Schnurr, who recently retired as Vice Chairman and Senior Professional Practice Director of Deloitte LLP, will officially start with the SEC in October. According to the SEC's announcement of Schnurr's selection issued earlier today, Schnurr's career with Deloitte (stretching close to four decades) includes serving as senior partner overseeing the firm's policy for SEC and financial reporting, as well as serving as a senior partner for mergers and acquisition services, deputy managing partner for professional practice, including responsibility for quality control and risk management of audit and advisory services. Schnurr's high level of responsibility for technical activities at his firm led to his becoming very familiar with - as they did with him - various regulatory and standard-setting bodies, including through his services as a member of advisory groups of the Financial Accounting Standards Board (FASB), the Public Company Accounting Oversight Board Standards Advisory Group (SAG), and various advisory groups and committees of the American Institute of Certified Public Accountants (AICPA).
In a statement included in the SEC's announcement, SEC Chairman Mary Jo White emphasized, "Jim's broad expertise in accounting, reporting, and risk management will help foster investor confidence by holding companies accountable for their financial reporting requirements."
Former Chief Accountants Comment
Reaching out to a number of former SEC Chief Accountants for input on the appointment of Schnurr as the next in a long line of successors in what must be one of the toughest jobs on the planet, I received feedback from a number of them. Former SEC Chief Accountant Don Nicolaisen, who served under former SEC Chairman William Donaldson, and co-chaired the U.S. Treasury's Advisory Committee on the Audit Profession, praised Schnurr's appointment as Chief Accountant, saying, "Jim is an excellent choice. He brings an exceptional balance of experience, sound judgment and common sense to the role. I'm very pleased that he has committed to the challenges ahead."
Lynn E. Turner's take on the matter, perhaps not unsurprisingly given Turner's legacy as Chief Accountant during then-Chairman Arthur Levitt, Jr.'s tenure, and considering his outspoken point of view on various PCAOB advisory committees including the SAG and the Investor Advisory Group, was that, "[Schnurr's appointment] continues the Big 4 "capture" of the office.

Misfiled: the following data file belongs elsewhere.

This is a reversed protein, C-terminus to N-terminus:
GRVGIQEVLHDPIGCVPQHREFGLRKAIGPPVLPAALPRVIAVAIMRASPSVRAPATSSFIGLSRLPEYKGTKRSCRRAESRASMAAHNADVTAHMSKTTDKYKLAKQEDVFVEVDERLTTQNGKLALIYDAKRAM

I believe that Chairman White's statement about leveraging Schnurr's expertise to "hol[d] companies accountable for their financial reporting requirements" is something that observers will be watching for, in addition to Schnurr's participation on SEC rulemaking initiatives and FASB and PCAOB oversight (and perhaps, indirectly, IASB oversight or IOSCO/ IFRS Monitoring Board related) oversight initiatives.
Industry Groups, Standard Setters Praise Appointment
Among the first of the industry groups and standard-setters to release congratulatory statements were Financial Executives International (FEI) President and CEO Marie N. Hollein, who stated, "Mr. Schnurr's distinguished career in audit and related services, as well as his technical and leadership skills will be of great benefit to all of the SEC's constituents," adding, "We look forward to working with him in his new role and providing support for the SEC... We also thank the current Chief Accountant Paul Beswick for his service and look forward to working with him and his team through the transition." Financial Accounting Foundation (FAF) President and CEO Terri Polley (the FAF oversees the Financial Accounting Standards Board (FASB) and the Governmental Accounting Standards Board or GASB) who praised how, "During the course of his distinguished career, [Schnurr] has demonstrated a commitment to interpret and apply standards in a manner that promotes the transparency, quality and usefulness of financial reporting," and Cindy Fornelli, Executive Director of the Center for Audit Quality (CAQ), who noted, "The CAQ welcomes the opportunity to work with Jim to help ensure that companies are providing accurate and complete financial information that is so critical to the effective functioning of our capital markets."
Taking on a Tough Job, at a Tough Time
In my view, it will be interesting to see how Schnurr, whose experience runs extremely broad and deep, may be integrated directly - or indirectly - with the SEC Enforcement Division's Financial Reporting and Audit Task Force. I have noted from time to time that being a standard setter or regulator must be one of the toughest jobs in the world.
The post What the SEC's New Chief Accountant Needs to Worry About appeared first on Financial Executives International Daily.
August 26, 2014
Dodd-Frank Whistleblowing Check-In
by David Zaring
Joe Nocera thinks that the new SEC whistleblower program is a winner, as it is rewarding people who go first to the firm, and only then to the agency, and the promise of a payday.